Londa Schiebinger, "Secret Cures of Slaves: People, Plants, and Medicine in the Eighteenth-Century Atlantic World" (Stanford UP, 2017)

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Summary

Londa Schiebinger's new book Secret Cures of Slaves: People, Plants, and Medicine in the Eighteenth-Century Atlantic World (Stanford University Press, 2017) examines the contexts, programs, and ethics of medical experimentation in the British and French West Indies from the 1760s to the early 19th century. Physicians were enlisted into the plantation systems to ensure the greatest profitability of the enslaved workforces. European practices, however, were ill-equipped for the tropics, and so many looked towards the knowledge of enslaved populations for effective remedies. Schiebinger analyses the circuits and structures of this knowledge exchange within the sugar plantation complex and between these islands and Europe. She brilliantly illuminates how and why some practices were adopted and appropriated, why others were prohibited, and how the colonial crucible so often resulted in the loss of vibrant medical traditions and knowledge.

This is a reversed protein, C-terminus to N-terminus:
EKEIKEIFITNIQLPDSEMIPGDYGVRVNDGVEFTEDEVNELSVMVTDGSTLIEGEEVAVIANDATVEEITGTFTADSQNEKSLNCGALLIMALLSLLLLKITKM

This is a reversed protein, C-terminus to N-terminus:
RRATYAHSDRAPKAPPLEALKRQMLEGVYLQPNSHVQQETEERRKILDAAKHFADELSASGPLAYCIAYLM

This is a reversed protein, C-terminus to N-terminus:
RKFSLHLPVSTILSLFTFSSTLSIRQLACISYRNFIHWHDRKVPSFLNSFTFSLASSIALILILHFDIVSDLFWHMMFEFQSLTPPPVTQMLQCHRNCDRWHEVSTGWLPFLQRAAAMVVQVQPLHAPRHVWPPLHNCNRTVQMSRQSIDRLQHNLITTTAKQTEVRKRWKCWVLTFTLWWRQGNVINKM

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Lance Thurner

Lance C. Thurner teaches history at Rutgers Newark. His research and writing address the production of knowledge, political subjectivities, and racial and national identities in eighteenth and nineteenth-century Mexico. He can be reached at lancet@rutgers.edu.

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